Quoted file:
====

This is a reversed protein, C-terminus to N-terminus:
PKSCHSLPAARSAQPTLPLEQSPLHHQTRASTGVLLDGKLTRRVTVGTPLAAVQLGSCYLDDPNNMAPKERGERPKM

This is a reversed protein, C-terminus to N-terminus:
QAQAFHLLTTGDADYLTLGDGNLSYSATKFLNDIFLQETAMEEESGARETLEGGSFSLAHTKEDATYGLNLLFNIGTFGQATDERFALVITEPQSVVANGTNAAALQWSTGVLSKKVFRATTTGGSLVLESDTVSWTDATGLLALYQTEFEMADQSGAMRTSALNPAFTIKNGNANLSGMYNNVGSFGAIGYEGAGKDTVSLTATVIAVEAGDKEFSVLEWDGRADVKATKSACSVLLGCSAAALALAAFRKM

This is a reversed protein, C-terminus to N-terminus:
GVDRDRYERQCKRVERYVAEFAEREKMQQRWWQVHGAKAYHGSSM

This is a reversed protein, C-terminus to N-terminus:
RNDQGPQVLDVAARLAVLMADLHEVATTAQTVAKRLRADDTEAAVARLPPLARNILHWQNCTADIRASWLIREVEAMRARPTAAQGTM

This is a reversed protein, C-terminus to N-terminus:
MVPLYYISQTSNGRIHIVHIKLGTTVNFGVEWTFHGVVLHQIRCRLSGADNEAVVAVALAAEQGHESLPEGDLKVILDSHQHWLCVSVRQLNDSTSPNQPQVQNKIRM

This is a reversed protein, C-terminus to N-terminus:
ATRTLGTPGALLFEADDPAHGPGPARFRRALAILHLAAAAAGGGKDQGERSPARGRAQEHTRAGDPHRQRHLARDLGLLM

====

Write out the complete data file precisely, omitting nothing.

This is a reversed protein, C-terminus to N-terminus:
PKSCHSLPAARSAQPTLPLEQSPLHHQTRASTGVLLDGKLTRRVTVGTPLAAVQLGSCYLDDPNNMAPKERGERPKM

This is a reversed protein, C-terminus to N-terminus:
QAQAFHLLTTGDADYLTLGDGNLSYSATKFLNDIFLQETAMEEESGARETLEGGSFSLAHTKEDATYGLNLLFNIGTFGQATDERFALVITEPQSVVANGTNAAALQWSTGVLSKKVFRATTTGGSLVLESDTVSWTDATGLLALYQTEFEMADQSGAMRTSALNPAFTIKNGNANLSGMYNNVGSFGAIGYEGAGKDTVSLTATVIAVEAGDKEFSVLEWDGRADVKATKSACSVLLGCSAAALALAAFRKM

This is a reversed protein, C-terminus to N-terminus:
GVDRDRYERQCKRVERYVAEFAEREKMQQRWWQVHGAKAYHGSSM

This is a reversed protein, C-terminus to N-terminus:
RNDQGPQVLDVAARLAVLMADLHEVATTAQTVAKRLRADDTEAAVARLPPLARNILHWQNCTADIRASWLIREVEAMRARPTAAQGTM

This is a reversed protein, C-terminus to N-terminus:
MVPLYYISQTSNGRIHIVHIKLGTTVNFGVEWTFHGVVLHQIRCRLSGADNEAVVAVALAAEQGHESLPEGDLKVILDSHQHWLCVSVRQLNDSTSPNQPQVQNKIRM

This is a reversed protein, C-terminus to N-terminus:
ATRTLGTPGALLFEADDPAHGPGPARFRRALAILHLAAAAAGGGKDQGERSPARGRAQEHTRAGDPHRQRHLARDLGLLM